315: Let’s talk about using Facebook to advertise. You mention loving the option to promote certain posts … I’d love to hear a bit more. 

AM: Because our business is 95% referral based, we don’t feel a strong pull towards paying for traditional advertising. However, we are big fans of the Facebook Promote posts. If there’s a post or session I’m really proud of, I’ll promote it. Generally it’s a $5.00 investment, and we can control who sees the post. It can be shared just our fans, or friends of our fans to reach a wider audience. Big announcements are a great time to use the promotion tools. The small investment means hundreds or even thousands of people will see that post. With all of that said, we use it sparingly. By using Facebook normally for most information, and using the promotion tools for big announcements, we aren’t overwhelming or annoying our audience. At the most, we’ve spent $20 in one month for promoted posts, and since it’s free to use Facebook, we find it an investment worth making.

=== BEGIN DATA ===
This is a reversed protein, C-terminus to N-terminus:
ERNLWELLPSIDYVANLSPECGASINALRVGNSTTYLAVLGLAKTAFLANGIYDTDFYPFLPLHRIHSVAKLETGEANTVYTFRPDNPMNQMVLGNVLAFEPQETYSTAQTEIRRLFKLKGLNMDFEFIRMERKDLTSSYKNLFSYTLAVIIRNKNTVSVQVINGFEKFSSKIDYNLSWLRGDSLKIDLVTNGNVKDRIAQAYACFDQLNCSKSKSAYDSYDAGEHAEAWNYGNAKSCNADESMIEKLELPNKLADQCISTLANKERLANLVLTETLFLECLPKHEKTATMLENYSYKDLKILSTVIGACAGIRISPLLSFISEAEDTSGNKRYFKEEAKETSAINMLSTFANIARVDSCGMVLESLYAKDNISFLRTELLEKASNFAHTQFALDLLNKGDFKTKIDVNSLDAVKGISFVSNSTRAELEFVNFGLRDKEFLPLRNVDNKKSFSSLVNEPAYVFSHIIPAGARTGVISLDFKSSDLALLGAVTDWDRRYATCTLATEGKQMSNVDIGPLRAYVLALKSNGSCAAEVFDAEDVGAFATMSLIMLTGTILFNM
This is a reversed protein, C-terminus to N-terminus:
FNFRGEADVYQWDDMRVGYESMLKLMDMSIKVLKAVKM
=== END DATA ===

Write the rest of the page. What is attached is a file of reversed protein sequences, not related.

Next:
315: How did you grow your fan base on FB?

AM: It’s grown very organically. Instead of advertising our Facebook page at weddings, we use tagging once we’re back in the studio. If a guest at a wedding wants to connect with us and see more work, we’ll give them our card and let them know we’re active on Facebook. We tag our brides & grooms, and after a really personal experience their wedding party will either like our page, or add us as friends. By tagging our clients, their friends can see our work, and they know immediately how to find us. Like I mentioned before, we are devoted to using Facebook as a conversation, and we love the interaction it allows. We meet people at weddings, but Facebook is how we stay connected & grow our network.